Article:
Yes, that is a fossil not a sedimentary rorschach diagram - in fact, it is a cartilaginous fish. Our very own patron saint of paleontology Mary Anning found this bad boy in the early 1880's. Mary Anning sold the fossil to John Nash Sanders, but either she hadn't found the tail at the time that she prepared the fossil, or simply hadn't finished prepping it, but either way Squaloraja polyspondyla was originally described sans its tail, and sketched by Mary Anning as follows:
The body and tail were never reunited. Sad times... except that the body got asploded during the Bristol Blitz, and so the tail was the only part that survived (being housed elsewhere at the time). So yay?
|Different Squaloraja, not exploded|
So why was Squaloraja such an important find? Mary noted that the specimen shared characteristics of both living sharks and rays, causing general confusion. Remember how everyone thought nothing went extinct back then? Now we know that it is a member of the Order Chimaera (ratfish), one of the oldest and most diverse family of cartilaginous fishes. The closest living relatives of Chimaera are ratfish, though cartilaginous fish split nearly 400 million years ago. Squaloraja showed up around about 200 million years ago, and it should not be too surprising that, considering its ancestry, it looks like a shark/ray hybrid critter. While epic in appearance, the Squaloraja lifestyle was pretty tame; it was a bottom feeder that lived in shallow marine settings.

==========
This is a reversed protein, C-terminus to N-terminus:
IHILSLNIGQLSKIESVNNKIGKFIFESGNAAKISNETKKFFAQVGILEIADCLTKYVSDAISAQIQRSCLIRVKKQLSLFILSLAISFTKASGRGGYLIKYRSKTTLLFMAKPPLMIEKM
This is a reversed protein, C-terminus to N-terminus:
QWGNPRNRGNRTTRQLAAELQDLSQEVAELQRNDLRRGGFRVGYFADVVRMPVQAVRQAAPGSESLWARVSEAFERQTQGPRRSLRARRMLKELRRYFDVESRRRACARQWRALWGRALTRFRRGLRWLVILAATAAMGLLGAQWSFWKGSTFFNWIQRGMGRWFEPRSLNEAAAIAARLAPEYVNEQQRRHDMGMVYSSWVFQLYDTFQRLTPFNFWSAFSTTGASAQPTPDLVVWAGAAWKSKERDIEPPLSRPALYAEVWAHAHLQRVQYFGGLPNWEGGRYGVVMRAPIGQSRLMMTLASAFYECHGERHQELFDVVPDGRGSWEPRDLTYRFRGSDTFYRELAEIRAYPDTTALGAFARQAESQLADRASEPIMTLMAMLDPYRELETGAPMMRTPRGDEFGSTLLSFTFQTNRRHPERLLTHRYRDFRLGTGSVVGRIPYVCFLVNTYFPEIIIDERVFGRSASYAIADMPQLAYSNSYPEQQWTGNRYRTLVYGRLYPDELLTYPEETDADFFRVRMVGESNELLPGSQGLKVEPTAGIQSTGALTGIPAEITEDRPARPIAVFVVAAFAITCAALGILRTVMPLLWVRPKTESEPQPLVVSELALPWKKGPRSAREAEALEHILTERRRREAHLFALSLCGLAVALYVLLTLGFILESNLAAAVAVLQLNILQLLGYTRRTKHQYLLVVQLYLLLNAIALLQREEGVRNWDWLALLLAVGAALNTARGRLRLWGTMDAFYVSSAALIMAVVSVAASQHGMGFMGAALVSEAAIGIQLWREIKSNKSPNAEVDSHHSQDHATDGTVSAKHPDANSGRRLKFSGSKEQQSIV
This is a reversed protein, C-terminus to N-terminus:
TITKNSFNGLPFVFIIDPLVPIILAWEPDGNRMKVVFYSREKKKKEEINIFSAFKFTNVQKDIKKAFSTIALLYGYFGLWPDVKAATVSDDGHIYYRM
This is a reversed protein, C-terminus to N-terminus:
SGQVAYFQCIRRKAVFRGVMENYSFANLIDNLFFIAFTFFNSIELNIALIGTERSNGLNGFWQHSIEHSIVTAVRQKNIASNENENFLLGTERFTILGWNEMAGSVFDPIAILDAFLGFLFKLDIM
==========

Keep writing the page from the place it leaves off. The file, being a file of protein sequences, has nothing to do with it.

|Squaloraja is at the bottom|
The Vengeance Team shares a little place in their hearts for cartilaginous fishes, especially since their Vertebrate Paleontology class. While studying the evolutionary history of fishes (fascinating mmhmm zzzzzz) they realized something, cartilaginous fish had bones, but then they lost them! Sharks and chimaera stem from bony fish ancestors (see shark family tree below) and some of these guys had bones. This means sharks and rays secondarily lost bones in favor of cartilage, oh snap.